Creating a mobile workforce

Creating a mobile workforce

Defence Housing Australia's CIO, Shane Nielsen, has boosted the efficiency of property managers by equipping them with iPad Minis

Shane Nielsen

Shane Nielsen

At Defence Housing Australia, information needs to be at a staff member’s fingertips anywhere, anytime. That’s where CIO Shane Nielsen steps in: Creating a mobile workforce so that staff can access corporate systems and enter data remotely.

Nielsen, who has been in the CIO role at DHA for some six years, was brought into the organisation to develop an IT roadmap that would boost productivity. Mobility and access to information, he says, are a big part of that.

“IT plays quite a key role within this organisation. We have a seat at the table in regards to the executives, and we have forged very close relationships with our business,” he says. “I think IT standing alone as a commodity doesn’t really exist any more, nor should it exist.”

“The key driver for my role coming through has been to… understand where the data sits across the life cycle of not only when the house if first developed but when a Defence member moves in, when we maintain it, dispose of a property and go through that cycle again,” Nielsen says.

DHA provides housing and related services to defence force members and their families in Australia. It is responsible for 19,000 properties with a total value of approximately $10 billion. DHA also provides IT services and support to 19 housing management centres across Australia.

Nielsen decided to equip about 150 property managers with iPad Minis and develop an application in-house that would allow them to access information in real time to help them carry out their work activities more efficiently, as well as enter data into DHA’s core systems while out in the field.

“Over the last year we have extended out our [mobility platform] for property managers to go and visit properties multiple times a year in conjunction with members to look at maintenance issues, pre-vacation inspections, welcome visits, condition reports, etc.

“With the amount of data that is now available in real time it has really improved the efficiency of this organisation. It’s that discoverability of information; [being able] to see the latest plans that have come through and if there are any issues in regards to safety, which is quite a key concept obviously for government and DHA, and in particular the construction industry.”

Nielsen says he is currently in the process of measuring the success of having a mobile workforce which will let him assess how much time is being saved. He says he has seen a significant improvement in business operations as property managers are able to raise maintenance issues immediately.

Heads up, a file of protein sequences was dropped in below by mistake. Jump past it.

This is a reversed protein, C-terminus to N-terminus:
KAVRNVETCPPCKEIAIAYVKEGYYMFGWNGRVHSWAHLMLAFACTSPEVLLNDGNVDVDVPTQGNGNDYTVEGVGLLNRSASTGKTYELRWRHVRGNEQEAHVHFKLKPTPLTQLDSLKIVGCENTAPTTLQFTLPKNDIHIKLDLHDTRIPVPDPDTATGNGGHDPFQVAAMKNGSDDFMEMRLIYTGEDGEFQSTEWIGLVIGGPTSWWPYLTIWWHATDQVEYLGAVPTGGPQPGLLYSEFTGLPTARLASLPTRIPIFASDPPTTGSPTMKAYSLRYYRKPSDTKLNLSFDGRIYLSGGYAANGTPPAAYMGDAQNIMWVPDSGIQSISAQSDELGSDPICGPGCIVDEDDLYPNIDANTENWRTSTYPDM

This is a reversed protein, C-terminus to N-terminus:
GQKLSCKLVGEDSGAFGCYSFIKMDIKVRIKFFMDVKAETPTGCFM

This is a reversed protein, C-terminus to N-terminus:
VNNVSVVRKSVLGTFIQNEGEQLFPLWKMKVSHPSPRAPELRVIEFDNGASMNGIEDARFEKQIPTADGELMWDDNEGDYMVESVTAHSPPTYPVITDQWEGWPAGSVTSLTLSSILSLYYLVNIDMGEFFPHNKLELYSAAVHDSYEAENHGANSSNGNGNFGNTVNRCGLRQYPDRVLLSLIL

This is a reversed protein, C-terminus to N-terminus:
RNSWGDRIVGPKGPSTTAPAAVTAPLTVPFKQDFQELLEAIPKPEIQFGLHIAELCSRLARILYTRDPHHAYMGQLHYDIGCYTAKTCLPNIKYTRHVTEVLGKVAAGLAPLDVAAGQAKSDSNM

“Not only does it improve time it also improves the consistency of service delivery. So a Defence member can actually see that we are actioning things immediately for them and be confident that we are going to deliver all the things that we need in the time-frames that we need to.

“As Defence members move out and new members move in, maintenance sometimes needs to be done over the course of a couple of weeks. So time is crucial and getting that information into the system immediately as opposed to potentially a couple of days later when they do get back into the office saves an enormous amount of time.”

Supporting DHA’s mobile workforce is CommVault’s deduplication and archiving technology. This allows property managers to retrieve information that may have been produced many years ago, as well as prevent duplicate records. For example, a property manager may need to track the previous tenants of a house and would need a copy of all previous leases, some produced 10 years ago. Enabling instant to access this information while out in the field is a huge benefit, says Nielsen.

Read: Defence Housing Australia targets storage issue.

The ever-increasing amount of data being produced through house inspections and maintenance drove Nielsen to improve DHA's data management capabilities.

“We’ve seen a huge increase in both structured and unstructured data. In the last two years our data requirements increased by three times and in the last 12 months our data has actually doubled than what is was a year ago,” the CIO says.

This has helped DHA to create an environment where 70 per cent of workers’ time is spent business-as-usual activities and 30 per cent new on projects, compared to typical ratio of 90/10 in a typical IT environment, Nielsen says.

New financial management system

DHA rolled out a new financial management system this month, replacing Infor SunSystems with TechnologyOne's offering. The system integrates into DHA’s enterprise application suite for financials and development management for the housing construction side of the business.

Nielsen says when it came time to replace the old system, which had been used for over a decade, he took the opportunity to look at a business process re-engineering program to create efficiencies around processing and timeliness of data to contribute to quicker decision making.

“With the new system we expect to see an increase in the view of financial reporting, more immediate reporting as opposed to waiting until the end of month and we will be able to see things in a much more real time fashion,” Nielsen says.

“It has also improved the reporting and the deliverability around our [building] development side of our organisation. We have a billion dollars under development. Rather than development managers having two, of three systems they need to look at, they just have one fully integrated system… when it comes to financials."

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